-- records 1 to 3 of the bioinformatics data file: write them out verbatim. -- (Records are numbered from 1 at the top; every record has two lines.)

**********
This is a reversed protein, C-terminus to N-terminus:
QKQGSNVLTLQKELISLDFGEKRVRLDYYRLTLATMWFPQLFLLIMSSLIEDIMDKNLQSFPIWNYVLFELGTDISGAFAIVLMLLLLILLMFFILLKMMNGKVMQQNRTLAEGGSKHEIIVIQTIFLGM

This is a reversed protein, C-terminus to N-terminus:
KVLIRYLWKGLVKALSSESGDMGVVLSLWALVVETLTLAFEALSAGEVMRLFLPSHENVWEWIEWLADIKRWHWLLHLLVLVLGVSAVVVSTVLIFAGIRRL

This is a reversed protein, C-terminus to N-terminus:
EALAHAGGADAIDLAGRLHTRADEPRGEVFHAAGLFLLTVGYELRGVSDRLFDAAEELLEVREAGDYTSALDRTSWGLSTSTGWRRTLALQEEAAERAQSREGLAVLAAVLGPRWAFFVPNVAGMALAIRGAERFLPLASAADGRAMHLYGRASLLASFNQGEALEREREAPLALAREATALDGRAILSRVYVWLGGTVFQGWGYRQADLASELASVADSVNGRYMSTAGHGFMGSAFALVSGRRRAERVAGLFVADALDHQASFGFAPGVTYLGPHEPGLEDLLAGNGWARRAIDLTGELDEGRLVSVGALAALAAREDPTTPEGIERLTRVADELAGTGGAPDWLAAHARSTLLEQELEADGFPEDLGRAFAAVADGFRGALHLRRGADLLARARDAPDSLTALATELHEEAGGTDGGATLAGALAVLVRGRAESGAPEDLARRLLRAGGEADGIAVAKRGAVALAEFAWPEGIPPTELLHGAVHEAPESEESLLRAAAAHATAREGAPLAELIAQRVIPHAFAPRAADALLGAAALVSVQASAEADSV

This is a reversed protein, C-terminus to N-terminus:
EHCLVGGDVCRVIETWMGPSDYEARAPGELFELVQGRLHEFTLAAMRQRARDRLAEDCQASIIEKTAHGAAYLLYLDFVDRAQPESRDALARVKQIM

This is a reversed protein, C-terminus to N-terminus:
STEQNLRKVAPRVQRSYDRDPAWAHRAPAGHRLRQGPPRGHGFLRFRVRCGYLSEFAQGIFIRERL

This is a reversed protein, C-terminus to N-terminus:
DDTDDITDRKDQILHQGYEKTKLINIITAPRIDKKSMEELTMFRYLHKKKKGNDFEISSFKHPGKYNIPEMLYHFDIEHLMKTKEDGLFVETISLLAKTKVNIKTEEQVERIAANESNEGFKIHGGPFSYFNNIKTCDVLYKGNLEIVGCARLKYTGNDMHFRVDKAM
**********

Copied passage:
This is a reversed protein, C-terminus to N-terminus:
QKQGSNVLTLQKELISLDFGEKRVRLDYYRLTLATMWFPQLFLLIMSSLIEDIMDKNLQSFPIWNYVLFELGTDISGAFAIVLMLLLLILLMFFILLKMMNGKVMQQNRTLAEGGSKHEIIVIQTIFLGM

This is a reversed protein, C-terminus to N-terminus:
KVLIRYLWKGLVKALSSESGDMGVVLSLWALVVETLTLAFEALSAGEVMRLFLPSHENVWEWIEWLADIKRWHWLLHLLVLVLGVSAVVVSTVLIFAGIRRL

This is a reversed protein, C-terminus to N-terminus:
EALAHAGGADAIDLAGRLHTRADEPRGEVFHAAGLFLLTVGYELRGVSDRLFDAAEELLEVREAGDYTSALDRTSWGLSTSTGWRRTLALQEEAAERAQSREGLAVLAAVLGPRWAFFVPNVAGMALAIRGAERFLPLASAADGRAMHLYGRASLLASFNQGEALEREREAPLALAREATALDGRAILSRVYVWLGGTVFQGWGYRQADLASELASVADSVNGRYMSTAGHGFMGSAFALVSGRRRAERVAGLFVADALDHQASFGFAPGVTYLGPHEPGLEDLLAGNGWARRAIDLTGELDEGRLVSVGALAALAAREDPTTPEGIERLTRVADELAGTGGAPDWLAAHARSTLLEQELEADGFPEDLGRAFAAVADGFRGALHLRRGADLLARARDAPDSLTALATELHEEAGGTDGGATLAGALAVLVRGRAESGAPEDLARRLLRAGGEADGIAVAKRGAVALAEFAWPEGIPPTELLHGAVHEAPESEESLLRAAAAHATAREGAPLAELIAQRVIPHAFAPRAADALLGAAALVSVQASAEADSV